Divergence between stone composition and urine supersaturation: clinical and laboratory implications.J Urol. 1999 Apr; 161(4):1077-81.JU
In general high urine supersaturation with respect to calcium oxalate, calcium phosphate or uric acid is associated with that phase in stones. We explore the exceptions when supersaturation is high and a corresponding solid phase is absent (type 1), and when the solid phase is present but supersaturation is absent or low (type 2).
MATERIALS AND METHODS
Urine supersaturation values for calcium oxalate, calcium phosphate and uric acid, and other accepted stone risk factors were measured in 538 patients at a research clinic and 178 at stone prevention sites in a network served by a single laboratory.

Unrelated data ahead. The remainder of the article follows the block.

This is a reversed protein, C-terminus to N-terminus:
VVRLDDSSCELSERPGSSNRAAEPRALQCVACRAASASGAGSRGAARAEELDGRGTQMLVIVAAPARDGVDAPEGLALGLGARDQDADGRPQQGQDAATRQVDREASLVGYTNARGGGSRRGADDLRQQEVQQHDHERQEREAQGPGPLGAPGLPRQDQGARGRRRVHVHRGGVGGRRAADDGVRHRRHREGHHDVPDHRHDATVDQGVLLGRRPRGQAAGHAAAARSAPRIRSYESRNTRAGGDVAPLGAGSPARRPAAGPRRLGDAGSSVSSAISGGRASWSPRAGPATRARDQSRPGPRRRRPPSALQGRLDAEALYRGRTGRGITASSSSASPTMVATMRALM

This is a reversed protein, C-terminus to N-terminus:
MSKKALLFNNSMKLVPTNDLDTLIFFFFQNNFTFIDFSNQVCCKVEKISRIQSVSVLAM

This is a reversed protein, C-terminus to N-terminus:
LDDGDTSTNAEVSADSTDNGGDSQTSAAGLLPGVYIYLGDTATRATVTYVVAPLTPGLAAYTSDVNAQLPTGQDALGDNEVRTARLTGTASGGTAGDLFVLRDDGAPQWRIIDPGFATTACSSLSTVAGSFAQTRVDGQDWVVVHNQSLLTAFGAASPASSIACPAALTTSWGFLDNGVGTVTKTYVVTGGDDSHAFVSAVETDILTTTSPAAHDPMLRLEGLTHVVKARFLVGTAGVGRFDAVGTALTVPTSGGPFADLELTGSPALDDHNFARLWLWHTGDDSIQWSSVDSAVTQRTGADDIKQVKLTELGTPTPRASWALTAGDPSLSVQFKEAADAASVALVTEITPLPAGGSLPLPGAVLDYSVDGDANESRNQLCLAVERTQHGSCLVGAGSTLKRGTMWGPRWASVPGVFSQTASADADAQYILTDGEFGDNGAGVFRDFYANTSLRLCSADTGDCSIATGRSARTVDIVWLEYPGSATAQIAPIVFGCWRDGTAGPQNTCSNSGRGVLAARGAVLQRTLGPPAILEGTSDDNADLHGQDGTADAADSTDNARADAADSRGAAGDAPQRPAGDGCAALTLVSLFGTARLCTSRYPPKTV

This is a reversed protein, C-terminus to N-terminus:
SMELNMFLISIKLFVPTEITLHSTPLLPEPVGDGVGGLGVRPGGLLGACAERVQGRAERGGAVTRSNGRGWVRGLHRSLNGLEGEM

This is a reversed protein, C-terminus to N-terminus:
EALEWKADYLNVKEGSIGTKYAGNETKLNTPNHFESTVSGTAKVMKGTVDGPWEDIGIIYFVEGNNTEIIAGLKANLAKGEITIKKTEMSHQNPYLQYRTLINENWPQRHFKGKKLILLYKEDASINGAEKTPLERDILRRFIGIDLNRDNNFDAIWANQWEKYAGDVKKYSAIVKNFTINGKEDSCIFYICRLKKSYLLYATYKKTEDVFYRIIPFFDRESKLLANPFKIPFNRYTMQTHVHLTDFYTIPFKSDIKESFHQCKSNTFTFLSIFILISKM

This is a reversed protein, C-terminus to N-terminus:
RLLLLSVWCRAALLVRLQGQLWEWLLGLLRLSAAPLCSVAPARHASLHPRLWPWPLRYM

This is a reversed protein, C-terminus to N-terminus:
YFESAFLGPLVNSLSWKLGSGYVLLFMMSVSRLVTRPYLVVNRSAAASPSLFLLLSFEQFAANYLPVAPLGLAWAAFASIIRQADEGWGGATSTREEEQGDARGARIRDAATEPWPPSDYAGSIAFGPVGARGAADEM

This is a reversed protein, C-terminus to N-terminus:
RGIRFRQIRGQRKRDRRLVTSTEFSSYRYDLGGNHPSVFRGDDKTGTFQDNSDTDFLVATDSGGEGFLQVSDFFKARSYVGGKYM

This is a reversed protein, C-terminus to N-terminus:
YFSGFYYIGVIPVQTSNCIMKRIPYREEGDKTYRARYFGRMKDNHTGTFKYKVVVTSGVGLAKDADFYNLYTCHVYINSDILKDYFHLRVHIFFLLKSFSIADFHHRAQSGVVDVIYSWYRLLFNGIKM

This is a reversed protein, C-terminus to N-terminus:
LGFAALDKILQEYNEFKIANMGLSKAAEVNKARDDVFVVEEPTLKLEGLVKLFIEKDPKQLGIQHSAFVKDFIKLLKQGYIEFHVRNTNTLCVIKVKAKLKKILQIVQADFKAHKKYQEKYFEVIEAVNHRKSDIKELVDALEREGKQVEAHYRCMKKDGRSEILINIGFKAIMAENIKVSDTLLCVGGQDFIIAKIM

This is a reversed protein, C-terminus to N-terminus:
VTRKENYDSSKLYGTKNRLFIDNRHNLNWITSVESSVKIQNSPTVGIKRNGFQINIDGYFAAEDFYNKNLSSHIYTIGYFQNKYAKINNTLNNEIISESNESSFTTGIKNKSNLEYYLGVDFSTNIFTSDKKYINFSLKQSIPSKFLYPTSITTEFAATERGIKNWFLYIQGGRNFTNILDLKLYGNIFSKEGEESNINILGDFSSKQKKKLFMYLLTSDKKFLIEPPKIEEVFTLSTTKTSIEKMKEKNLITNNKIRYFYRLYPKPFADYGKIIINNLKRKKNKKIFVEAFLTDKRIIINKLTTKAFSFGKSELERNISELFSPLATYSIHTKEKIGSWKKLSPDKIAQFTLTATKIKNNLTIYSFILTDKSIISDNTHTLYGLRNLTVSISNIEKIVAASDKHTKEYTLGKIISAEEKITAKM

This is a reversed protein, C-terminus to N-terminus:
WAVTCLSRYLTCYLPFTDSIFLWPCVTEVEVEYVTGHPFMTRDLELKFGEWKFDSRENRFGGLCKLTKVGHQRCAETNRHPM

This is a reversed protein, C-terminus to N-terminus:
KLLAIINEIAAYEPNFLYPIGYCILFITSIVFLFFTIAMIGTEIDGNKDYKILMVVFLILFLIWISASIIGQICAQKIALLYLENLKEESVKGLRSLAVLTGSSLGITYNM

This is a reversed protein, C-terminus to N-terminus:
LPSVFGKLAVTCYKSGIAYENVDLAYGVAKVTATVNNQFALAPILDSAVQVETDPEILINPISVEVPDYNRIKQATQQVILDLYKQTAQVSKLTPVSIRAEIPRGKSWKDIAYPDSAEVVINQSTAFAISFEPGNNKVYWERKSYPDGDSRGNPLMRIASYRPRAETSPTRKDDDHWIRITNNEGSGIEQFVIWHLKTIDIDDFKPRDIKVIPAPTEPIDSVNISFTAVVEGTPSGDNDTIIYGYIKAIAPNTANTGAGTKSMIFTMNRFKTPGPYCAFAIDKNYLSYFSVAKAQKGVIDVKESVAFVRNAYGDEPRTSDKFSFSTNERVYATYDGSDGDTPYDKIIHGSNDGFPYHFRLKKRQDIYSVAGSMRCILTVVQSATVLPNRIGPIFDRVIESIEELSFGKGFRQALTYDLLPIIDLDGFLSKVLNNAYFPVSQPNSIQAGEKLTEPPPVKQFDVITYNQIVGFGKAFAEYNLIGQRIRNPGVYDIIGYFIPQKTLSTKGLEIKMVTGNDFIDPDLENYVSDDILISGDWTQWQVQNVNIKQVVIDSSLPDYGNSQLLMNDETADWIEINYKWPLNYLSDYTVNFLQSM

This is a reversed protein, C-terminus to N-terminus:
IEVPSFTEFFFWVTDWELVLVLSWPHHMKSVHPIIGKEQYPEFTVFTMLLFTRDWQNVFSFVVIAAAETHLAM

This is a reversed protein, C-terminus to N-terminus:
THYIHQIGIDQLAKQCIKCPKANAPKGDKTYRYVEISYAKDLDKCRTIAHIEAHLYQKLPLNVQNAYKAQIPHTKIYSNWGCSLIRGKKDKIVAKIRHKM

Of the patients 14% lacked high supersaturation for the main stone constituent (type 2 structural divergence) because of high urine volume and low calcium excretion, perhaps from changes in diet and fluid intake prompted by stones. Higher calcium excretion and low urine volume caused type 1 divergences, which posed no clinical concern.
Type 1 divergence appears to represent a condition of low urine volume which raises supersaturation in general. Almost all of these patients are calcium oxalate stone formers with the expected high supersaturation with calcium oxalate as well as high uric acid and calcium phosphate supersaturations without either phase in stones. Type 2 divergence appears to represent an increase in urine volume and decrease in urine calcium excretion between stone formation and urine testing.